This report examines the performance, and levels of mastery, on tests of reading comprehension and numeracy of Australian students in junior secondary school between 1975 and 1995. Data for the analyses reported were drawn from two national monitoring studies and other studies of representative samples of junior secondary school students designed to monitor the progress of young people through school into further education, training and work. In each of the studies students completed tests that are similar to those conducted in the Australian states and territories and overseas to monitor student performance. The tests focussed on reading skills (which correlate highly with other aspects of literacy) and numeracy. Although both the reading and numeracy tests were not identical over time they included a substantial number of common items. The existence of common items allowed the construction of single measures of achievement in reading and numeracy. In addition to reporting average levels of achievement on these two scales, the concept of mastery developed for the 1975 study was applied at later points in time. Mastery was defined as competence in the basic skills necessary for active participation in society. Non-mastery on the reading tests does not correspond to 'illiteracy' in the conventional meaning of the term.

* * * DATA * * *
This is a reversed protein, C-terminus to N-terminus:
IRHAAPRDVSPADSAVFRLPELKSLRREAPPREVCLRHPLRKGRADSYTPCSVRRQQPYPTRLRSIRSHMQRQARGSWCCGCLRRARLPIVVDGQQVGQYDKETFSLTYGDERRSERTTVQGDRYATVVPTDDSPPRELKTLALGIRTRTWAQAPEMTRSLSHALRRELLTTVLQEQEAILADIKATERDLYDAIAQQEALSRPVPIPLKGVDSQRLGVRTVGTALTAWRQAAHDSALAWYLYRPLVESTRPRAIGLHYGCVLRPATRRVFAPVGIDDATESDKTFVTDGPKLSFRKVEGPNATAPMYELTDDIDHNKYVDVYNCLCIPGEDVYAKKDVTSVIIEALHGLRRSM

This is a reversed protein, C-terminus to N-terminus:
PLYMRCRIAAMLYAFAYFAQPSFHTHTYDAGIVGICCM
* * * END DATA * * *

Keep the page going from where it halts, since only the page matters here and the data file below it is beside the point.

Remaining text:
Recommended CitationMarks, Gary and Ainley, John, "Reading comprehension and numeracy among junior secondary school students in Australia" (1997). LSAY Research Reports. Longitudinal surveys of Australian youth research report ; n.3